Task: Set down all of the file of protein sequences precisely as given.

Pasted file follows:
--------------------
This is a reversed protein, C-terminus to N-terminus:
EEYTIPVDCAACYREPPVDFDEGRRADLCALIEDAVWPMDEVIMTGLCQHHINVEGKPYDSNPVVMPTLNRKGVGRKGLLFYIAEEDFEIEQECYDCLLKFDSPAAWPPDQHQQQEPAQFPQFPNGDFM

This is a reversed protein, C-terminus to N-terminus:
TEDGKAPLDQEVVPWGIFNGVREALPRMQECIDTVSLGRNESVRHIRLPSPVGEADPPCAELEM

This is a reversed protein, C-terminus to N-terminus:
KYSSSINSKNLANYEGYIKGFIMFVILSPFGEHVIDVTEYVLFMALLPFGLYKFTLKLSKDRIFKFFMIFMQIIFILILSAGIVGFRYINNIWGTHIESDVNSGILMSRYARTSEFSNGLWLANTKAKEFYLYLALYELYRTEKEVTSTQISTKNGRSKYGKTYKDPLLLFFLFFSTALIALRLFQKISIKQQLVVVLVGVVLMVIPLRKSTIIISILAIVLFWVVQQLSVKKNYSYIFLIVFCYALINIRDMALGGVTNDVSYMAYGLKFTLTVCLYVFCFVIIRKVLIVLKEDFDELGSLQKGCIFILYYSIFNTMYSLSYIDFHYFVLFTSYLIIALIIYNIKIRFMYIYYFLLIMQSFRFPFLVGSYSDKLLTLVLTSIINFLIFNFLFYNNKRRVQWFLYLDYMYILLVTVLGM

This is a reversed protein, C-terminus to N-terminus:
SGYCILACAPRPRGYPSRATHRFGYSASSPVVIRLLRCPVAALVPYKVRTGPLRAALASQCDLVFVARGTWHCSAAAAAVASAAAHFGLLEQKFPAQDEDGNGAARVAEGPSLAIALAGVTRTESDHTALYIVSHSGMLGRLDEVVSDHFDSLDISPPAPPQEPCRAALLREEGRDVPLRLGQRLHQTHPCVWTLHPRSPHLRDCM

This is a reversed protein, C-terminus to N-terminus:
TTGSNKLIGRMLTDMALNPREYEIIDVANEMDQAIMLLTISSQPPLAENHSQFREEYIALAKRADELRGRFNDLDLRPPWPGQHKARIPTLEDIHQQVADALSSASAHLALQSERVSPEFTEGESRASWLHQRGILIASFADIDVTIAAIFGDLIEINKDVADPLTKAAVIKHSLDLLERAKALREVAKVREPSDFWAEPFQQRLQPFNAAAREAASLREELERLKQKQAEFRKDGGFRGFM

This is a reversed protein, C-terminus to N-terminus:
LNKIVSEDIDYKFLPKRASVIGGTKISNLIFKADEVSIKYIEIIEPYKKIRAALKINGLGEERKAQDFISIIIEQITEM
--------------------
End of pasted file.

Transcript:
This is a reversed protein, C-terminus to N-terminus:
EEYTIPVDCAACYREPPVDFDEGRRADLCALIEDAVWPMDEVIMTGLCQHHINVEGKPYDSNPVVMPTLNRKGVGRKGLLFYIAEEDFEIEQECYDCLLKFDSPAAWPPDQHQQQEPAQFPQFPNGDFM

This is a reversed protein, C-terminus to N-terminus:
TEDGKAPLDQEVVPWGIFNGVREALPRMQECIDTVSLGRNESVRHIRLPSPVGEADPPCAELEM

This is a reversed protein, C-terminus to N-terminus:
KYSSSINSKNLANYEGYIKGFIMFVILSPFGEHVIDVTEYVLFMALLPFGLYKFTLKLSKDRIFKFFMIFMQIIFILILSAGIVGFRYINNIWGTHIESDVNSGILMSRYARTSEFSNGLWLANTKAKEFYLYLALYELYRTEKEVTSTQISTKNGRSKYGKTYKDPLLLFFLFFSTALIALRLFQKISIKQQLVVVLVGVVLMVIPLRKSTIIISILAIVLFWVVQQLSVKKNYSYIFLIVFCYALINIRDMALGGVTNDVSYMAYGLKFTLTVCLYVFCFVIIRKVLIVLKEDFDELGSLQKGCIFILYYSIFNTMYSLSYIDFHYFVLFTSYLIIALIIYNIKIRFMYIYYFLLIMQSFRFPFLVGSYSDKLLTLVLTSIINFLIFNFLFYNNKRRVQWFLYLDYMYILLVTVLGM

This is a reversed protein, C-terminus to N-terminus:
SGYCILACAPRPRGYPSRATHRFGYSASSPVVIRLLRCPVAALVPYKVRTGPLRAALASQCDLVFVARGTWHCSAAAAAVASAAAHFGLLEQKFPAQDEDGNGAARVAEGPSLAIALAGVTRTESDHTALYIVSHSGMLGRLDEVVSDHFDSLDISPPAPPQEPCRAALLREEGRDVPLRLGQRLHQTHPCVWTLHPRSPHLRDCM

This is a reversed protein, C-terminus to N-terminus:
TTGSNKLIGRMLTDMALNPREYEIIDVANEMDQAIMLLTISSQPPLAENHSQFREEYIALAKRADELRGRFNDLDLRPPWPGQHKARIPTLEDIHQQVADALSSASAHLALQSERVSPEFTEGESRASWLHQRGILIASFADIDVTIAAIFGDLIEINKDVADPLTKAAVIKHSLDLLERAKALREVAKVREPSDFWAEPFQQRLQPFNAAAREAASLREELERLKQKQAEFRKDGGFRGFM

This is a reversed protein, C-terminus to N-terminus:
LNKIVSEDIDYKFLPKRASVIGGTKISNLIFKADEVSIKYIEIIEPYKKIRAALKINGLGEERKAQDFISIIIEQITEM